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What to Do If Your Dog Is Afraid of Thunderstorms

What to Do If Your Dog Is Afraid of Thunderstorms

My dog is scared of thunder. What should I do?

It’s not uncommon seeing your pet dog cower in a corner or seek a hiding place right before the thunderstorms begin. Even generally calm and cheerful dogs may show signs of anxiety such as pacing, panting, hiding, or snuggling really close to you during summer thunderstorms. In some cases, the phobia may manifest in more extreme behaviour, including chewing and clawing on furniture. Some dog owners have even experienced having their dogs run away and go missing during a thunderstorm. Trying to find a lost dog that ran out of fear could be a trying experience. As a pet owner, it definitely helps to know how to calm a dog during thunder.

Dog aren’t likely to grow out of this type of fear. In some cases, the fear could grow worse as the dog grows older. Vets recommend taking some steps to help your pet cope whenever this natural phenomenon strikes. How do you calm a dog down during a thunderstorm? It helps to first try to understand why dogs fear thunderstorms in the first place.

Why Are Dogs Afraid of Thunderstorms?

Animal behaviorists and veterinarians cite various factors as to what triggers dog anxiety where thunderstorms are concerned. Some suggest that dogs behave differently during thunderstorms for a combination of different reasons, including wind, static electricity present in the air, lightning, changes in barometric pressure, and low-frequency rumbles that humans can’t hear, in addition to the loud sound of thunder itself. There have also been theories that dogs may experience painful shocks caused by static buildup in the atmosphere precluding a storm.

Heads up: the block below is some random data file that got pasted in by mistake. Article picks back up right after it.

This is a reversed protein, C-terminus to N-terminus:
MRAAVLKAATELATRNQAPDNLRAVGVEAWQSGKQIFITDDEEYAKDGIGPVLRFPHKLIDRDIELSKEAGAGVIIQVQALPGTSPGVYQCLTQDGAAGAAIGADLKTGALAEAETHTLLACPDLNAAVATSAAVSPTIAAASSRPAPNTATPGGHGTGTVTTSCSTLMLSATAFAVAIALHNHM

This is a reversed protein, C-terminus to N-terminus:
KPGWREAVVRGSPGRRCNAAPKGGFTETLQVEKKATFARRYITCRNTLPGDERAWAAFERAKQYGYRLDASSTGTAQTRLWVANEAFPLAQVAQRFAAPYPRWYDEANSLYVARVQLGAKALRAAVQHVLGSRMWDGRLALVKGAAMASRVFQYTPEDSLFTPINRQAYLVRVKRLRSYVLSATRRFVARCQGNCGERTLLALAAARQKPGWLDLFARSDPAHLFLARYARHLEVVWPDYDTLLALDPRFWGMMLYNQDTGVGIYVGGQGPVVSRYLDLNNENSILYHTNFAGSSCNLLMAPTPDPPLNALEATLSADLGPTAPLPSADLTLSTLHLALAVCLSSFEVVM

Dogs that show fear and anxiety during thunderstorms are also typically averse to loud noises. Fireworks, gunshots, or loud blaring speakers are common anxiety triggers. Being aware of these possibilities, it’s quite clear why leaving the dog alone during a thunderstorm may not be the best idea.

Preparing Your Dog for the Next Storm

If you’re worried about your dog behaving fearfully during thunderstorms, you can make some preparations to help him stay calm when the next one arrives.

1.     Create a safe space for your dog.

Your dog needs a warm and comfortable place where he can retreat to when the rumbles start. Is your dog comfortable in his crate? Cover his crate with thick blankets to help muffle the sounds when he retreats inside. Leave the door open so he is free to come and go as he likes. You may also build a safe space for your dog inside the bathroom, which can block out sounds from the outside. Close windows or make sure they’re covered with curtains to block the outside view.

2.     Daily behavior training sessions.

Any day when there’s no storm, train your dog to settle on command. Using a leash, have your pet lie at his feet when you give a command and reward if he succeeds. Make this an everyday routine. When there’s a storm, use the “inside leash” and command him to settle. Offer rewards for good behaviour, but remember: never scold or punish your dog if he fails.